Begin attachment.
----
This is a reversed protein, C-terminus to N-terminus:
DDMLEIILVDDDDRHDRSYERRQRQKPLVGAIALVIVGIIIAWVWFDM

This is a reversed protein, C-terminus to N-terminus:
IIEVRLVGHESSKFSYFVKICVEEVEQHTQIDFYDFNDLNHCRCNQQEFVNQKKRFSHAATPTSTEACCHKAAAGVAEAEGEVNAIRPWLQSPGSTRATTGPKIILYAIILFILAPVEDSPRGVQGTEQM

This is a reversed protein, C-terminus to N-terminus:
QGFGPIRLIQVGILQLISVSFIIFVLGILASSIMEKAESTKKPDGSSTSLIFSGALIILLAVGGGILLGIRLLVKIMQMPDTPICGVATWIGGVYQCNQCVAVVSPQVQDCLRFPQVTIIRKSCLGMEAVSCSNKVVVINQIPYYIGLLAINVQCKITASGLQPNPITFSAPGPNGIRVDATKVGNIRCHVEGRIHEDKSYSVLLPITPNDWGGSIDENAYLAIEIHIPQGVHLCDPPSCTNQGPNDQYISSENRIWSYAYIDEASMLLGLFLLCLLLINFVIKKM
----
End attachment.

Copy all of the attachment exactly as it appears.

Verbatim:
This is a reversed protein, C-terminus to N-terminus:
DDMLEIILVDDDDRHDRSYERRQRQKPLVGAIALVIVGIIIAWVWFDM

This is a reversed protein, C-terminus to N-terminus:
IIEVRLVGHESSKFSYFVKICVEEVEQHTQIDFYDFNDLNHCRCNQQEFVNQKKRFSHAATPTSTEACCHKAAAGVAEAEGEVNAIRPWLQSPGSTRATTGPKIILYAIILFILAPVEDSPRGVQGTEQM

This is a reversed protein, C-terminus to N-terminus:
QGFGPIRLIQVGILQLISVSFIIFVLGILASSIMEKAESTKKPDGSSTSLIFSGALIILLAVGGGILLGIRLLVKIMQMPDTPICGVATWIGGVYQCNQCVAVVSPQVQDCLRFPQVTIIRKSCLGMEAVSCSNKVVVINQIPYYIGLLAINVQCKITASGLQPNPITFSAPGPNGIRVDATKVGNIRCHVEGRIHEDKSYSVLLPITPNDWGGSIDENAYLAIEIHIPQGVHLCDPPSCTNQGPNDQYISSENRIWSYAYIDEASMLLGLFLLCLLLINFVIKKM